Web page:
IDENTITY As a longtime fan of Agatha Christie's Ten Little Indians, this new thriller, which works from the same template, completely had me in its grip for the first hour. Eleven people, including a former cop (John Cusack), an active cop (Ray Liotta), a hooker (Amanda Peet) and a has-been actress (Rebecca DeMornay), all find themselves stranded at a desolate hotel during a massive rain storm, where they start getting murdered one by one. With this cast lending prestige and a competent director (James Mangold of Girl, Interrupted) emphasizing mounting suspense over cheap scares, Identity works like gangbusters until it reveals Major Plot Twist #1 with about 20 minutes to go (Major Plot Twist #2 concerns the killer's identity during the final minutes, but this one's easy to figure out for those familiar with the ground rules of the genre). Without giving too much away, this sudden reversal of circumstances might catch most audiences off guard and certainly takes the film into a new direction, but that's not necessarily a plus, as this shift largely negates everything that preceded it and ends up reducing its intriguing characters to nothing more than paper dolls. It's a real shame: Perhaps the Director's Cut on DVD will shuck the entire final third and add a better resolution, but let's not hold our breath.
IT RUNS IN THE FAMILY The Douglas clan's answer to the Fondas' On Golden Pond might easily have been called On Golden Turkey, as a wretched beginning hints that this might end up as one of the year's worst films. Fortunately for all involved (and none more so than the audience), this schizophrenic, everything-but-the-kitchen-sink-and-we're-even-considering-that melodrama rights itself enough to ascend to the level of a rampaging mediocrity. Kirk Douglas, a welcome presence who nevertheless is only onscreen to toss off one-liners, plays Mitchell Gromberg, the crusty patriarch of a New York family, with real-life family members cast as his wife (Diana Douglas, in reality his former spouse), his son (Michael Douglas), and his grandson (Cameron Douglas). Along with the other members of the Gromberg household (Bernadette Peters as Michael's wife and Rory Culkin as their youngest son), they must cope with petty squabbles, potential affairs, underachieving offspring, flatulent relatives, and other factors that prevent them from becoming as cozy a clan as the Waltons. This overreaching Family affair, numbly directed by Fred Schepisi (Six Degrees of Separation), was a labor of love for Kirk and Michael, who had never appeared together on screen before this -- it's a lovely sentiment, but hardly worth the price of admission.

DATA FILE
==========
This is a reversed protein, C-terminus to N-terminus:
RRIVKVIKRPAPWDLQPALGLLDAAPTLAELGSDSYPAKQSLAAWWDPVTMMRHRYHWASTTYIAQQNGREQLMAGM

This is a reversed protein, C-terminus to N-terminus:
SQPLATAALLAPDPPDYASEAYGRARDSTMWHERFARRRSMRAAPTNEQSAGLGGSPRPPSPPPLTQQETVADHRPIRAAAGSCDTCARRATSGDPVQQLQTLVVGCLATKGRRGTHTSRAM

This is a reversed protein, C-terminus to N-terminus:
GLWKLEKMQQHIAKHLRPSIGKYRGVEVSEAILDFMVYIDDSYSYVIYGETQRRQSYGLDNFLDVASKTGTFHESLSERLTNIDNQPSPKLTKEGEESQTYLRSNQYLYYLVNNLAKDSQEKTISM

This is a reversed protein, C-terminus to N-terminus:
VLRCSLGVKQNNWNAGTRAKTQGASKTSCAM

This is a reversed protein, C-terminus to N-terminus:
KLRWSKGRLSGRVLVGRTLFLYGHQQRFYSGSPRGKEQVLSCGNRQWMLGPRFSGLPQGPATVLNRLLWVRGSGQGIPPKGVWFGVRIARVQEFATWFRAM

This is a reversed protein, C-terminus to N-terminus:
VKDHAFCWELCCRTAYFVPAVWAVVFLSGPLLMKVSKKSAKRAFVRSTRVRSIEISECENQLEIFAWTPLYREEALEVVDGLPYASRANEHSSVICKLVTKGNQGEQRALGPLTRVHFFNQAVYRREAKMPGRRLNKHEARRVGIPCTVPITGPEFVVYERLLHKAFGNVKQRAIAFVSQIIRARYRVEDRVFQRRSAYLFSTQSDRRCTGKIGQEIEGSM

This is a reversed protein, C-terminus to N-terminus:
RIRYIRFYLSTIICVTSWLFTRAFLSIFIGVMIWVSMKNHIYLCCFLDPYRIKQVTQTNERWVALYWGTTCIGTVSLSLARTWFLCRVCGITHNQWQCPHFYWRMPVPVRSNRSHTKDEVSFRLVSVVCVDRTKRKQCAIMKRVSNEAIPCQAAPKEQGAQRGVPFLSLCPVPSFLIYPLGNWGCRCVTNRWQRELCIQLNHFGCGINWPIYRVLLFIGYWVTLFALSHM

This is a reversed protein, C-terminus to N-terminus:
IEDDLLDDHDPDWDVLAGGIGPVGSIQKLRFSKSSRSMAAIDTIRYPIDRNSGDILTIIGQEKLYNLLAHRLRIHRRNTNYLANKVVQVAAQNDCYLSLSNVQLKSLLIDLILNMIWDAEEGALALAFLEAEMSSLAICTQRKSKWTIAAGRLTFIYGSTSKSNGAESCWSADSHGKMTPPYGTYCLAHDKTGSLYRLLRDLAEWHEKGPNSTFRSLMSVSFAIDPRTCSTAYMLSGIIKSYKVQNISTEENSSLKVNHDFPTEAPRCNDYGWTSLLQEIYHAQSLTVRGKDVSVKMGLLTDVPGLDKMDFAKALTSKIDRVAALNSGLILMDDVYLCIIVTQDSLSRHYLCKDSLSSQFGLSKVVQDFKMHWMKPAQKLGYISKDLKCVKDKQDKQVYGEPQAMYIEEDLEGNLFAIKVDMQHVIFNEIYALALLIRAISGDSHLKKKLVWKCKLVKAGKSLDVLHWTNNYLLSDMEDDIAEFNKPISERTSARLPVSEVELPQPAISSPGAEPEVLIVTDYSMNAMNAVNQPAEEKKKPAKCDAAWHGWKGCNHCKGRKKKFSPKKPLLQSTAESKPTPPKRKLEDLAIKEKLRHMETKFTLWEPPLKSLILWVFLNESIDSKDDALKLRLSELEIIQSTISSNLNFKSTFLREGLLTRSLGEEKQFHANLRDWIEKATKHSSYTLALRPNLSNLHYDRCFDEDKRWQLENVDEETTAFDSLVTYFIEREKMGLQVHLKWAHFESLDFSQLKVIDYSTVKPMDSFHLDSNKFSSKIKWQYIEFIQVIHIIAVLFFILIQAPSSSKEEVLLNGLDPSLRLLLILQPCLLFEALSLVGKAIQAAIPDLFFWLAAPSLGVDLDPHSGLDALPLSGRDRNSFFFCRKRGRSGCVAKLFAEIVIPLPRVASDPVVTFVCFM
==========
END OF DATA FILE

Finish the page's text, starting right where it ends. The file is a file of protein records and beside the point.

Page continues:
ANGER MANAGEMENT After delivering subtle, shaded performances in The Pledge and About Schmidt, Jack Nicholson reverts back to his familiar "wild and crazy guy" persona in Anger Management -- and that's actually not a bad thing. Nicholson gamely gets into the swing of the satire as Buddy Rydell, an unorthodox therapist whose methods threaten to completely unnerve his latest patient, a meek businessman (Adam Sandler) railroaded into subjecting himself to the good doctor's anger management program. It's doubtful we'll ever see Sandler tackling Hamlet or Willy Loman, but both last fall's Punch-Drunk Love and now Anger Management demonstrate that he can be an engaging presence when he drags himself away from projects aimed at mentally deficient frat boys. Even if some of the situations seem overly familiar (the Yankee Stadium climax) or needlessly protracted (ditto), the movie zips by on the strength of some big laughs, sharply cast supporting roles (notably John Turturro and an unbilled Heather Graham) and the two well-matched stars at its core.
BEND IT LIKE BECKHAM You don't need a whole hand to count the number of American movies that have centered on women's soccer -- a single cuticle will do just fine (that would be 1992's Ladybugs, a dismal Rodney Dangerfield comedy). But now, our mates on the other side of the pond have come through with this charming British film that's been rocking the rest of the world and deserves to become a sleeper hit stateside. Our heroine is teenage Jess Bhamra (newcomer Parminder Nagra), a member of an Indian family living in London. Jess loves nothing so much as the game of soccer, but her parents (Anupam Kher and Shaheen Khan) don't approve, preferring that she pursue a more traditional life (i.e., learn to cook and marry a nice Indian boy). Her new friend Jules (Keira Knightley) invites her to join the local girls' team, but Jess' newfound happiness hits a brick wall in the form of her parents, who soon forbid her from playing soccer at all. "Feel-good" movies often get denigrated because they sometimes force audiences to leave their brains in the lobby in order to enjoy the merriment. This sharp culture-clash/coming-of-age tale doesn't share that problem: It's "feel-good" without being "feel-stupid."